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Egyptian Wooden Painted Mask, Late New Kingdom, 1350-1070 B.C

Conservation:  Good condition
Material:  Wood
Dimensions:  24 cm; 32.5 cm high including stand
Provenance:  Ex private Swiss collection, before 1960/ Acquired at auction, UK, February 2023. This lot has been checked against the Interpol Database of stolen works of art and is accompanied by search certificate no.11600-199042.


On request
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A wooden funerary mask with finely delineated eyes and eyebrows painted on a plaster background. The mask is typical of Phoenician-Punic production and likely had a funerary purpose.

This type of mask was made with the purpose of being placed on the sarcophagus, which is why there are still wooden nails on the back of the mask. The intention of placing these personalised masks was so that the soul could recognise the body of the deceased.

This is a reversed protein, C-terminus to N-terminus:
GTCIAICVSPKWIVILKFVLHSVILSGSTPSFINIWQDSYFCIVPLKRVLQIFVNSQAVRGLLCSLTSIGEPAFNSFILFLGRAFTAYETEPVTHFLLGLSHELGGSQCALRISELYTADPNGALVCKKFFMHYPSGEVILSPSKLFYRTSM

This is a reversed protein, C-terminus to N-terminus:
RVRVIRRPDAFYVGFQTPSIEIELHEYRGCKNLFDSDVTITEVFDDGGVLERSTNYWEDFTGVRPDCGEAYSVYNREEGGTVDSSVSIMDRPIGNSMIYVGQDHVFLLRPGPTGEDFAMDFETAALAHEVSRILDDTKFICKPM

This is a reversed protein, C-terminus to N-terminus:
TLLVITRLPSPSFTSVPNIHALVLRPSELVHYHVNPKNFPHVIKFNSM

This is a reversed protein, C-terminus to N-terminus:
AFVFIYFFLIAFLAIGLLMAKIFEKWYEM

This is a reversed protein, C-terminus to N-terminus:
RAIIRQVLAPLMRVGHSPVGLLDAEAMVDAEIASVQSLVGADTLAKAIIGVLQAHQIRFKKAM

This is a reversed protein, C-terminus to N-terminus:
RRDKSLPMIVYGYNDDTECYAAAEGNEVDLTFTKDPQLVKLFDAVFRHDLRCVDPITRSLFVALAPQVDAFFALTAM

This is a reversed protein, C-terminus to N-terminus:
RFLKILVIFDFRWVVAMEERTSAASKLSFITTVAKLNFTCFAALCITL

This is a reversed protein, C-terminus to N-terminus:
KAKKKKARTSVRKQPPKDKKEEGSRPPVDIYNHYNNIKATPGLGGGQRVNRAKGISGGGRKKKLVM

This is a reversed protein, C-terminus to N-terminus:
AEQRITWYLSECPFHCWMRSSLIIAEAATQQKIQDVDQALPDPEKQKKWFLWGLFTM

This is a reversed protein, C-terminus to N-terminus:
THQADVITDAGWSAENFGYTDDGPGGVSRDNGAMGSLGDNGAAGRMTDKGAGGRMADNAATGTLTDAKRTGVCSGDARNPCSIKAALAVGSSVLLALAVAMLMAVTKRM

In ancient Egypt, masks were used for funerary purposes, as it was believed that it was important to preserve the body of the deceased because the soul must have a place to dwell after death. The preservation of the corpse was achieved through mummification, but it was also considered vital that the soul could recognize the body, so that it could return to it. That is why there was an abundance of death masks, made in the likeness of the deceased.

The first masks were made of wood, followed by masks of cartonnage, a material made of papyrus or linen and soaked in plaster, which was then cast in a wooden mold, a cheap variant intended for the lower class.

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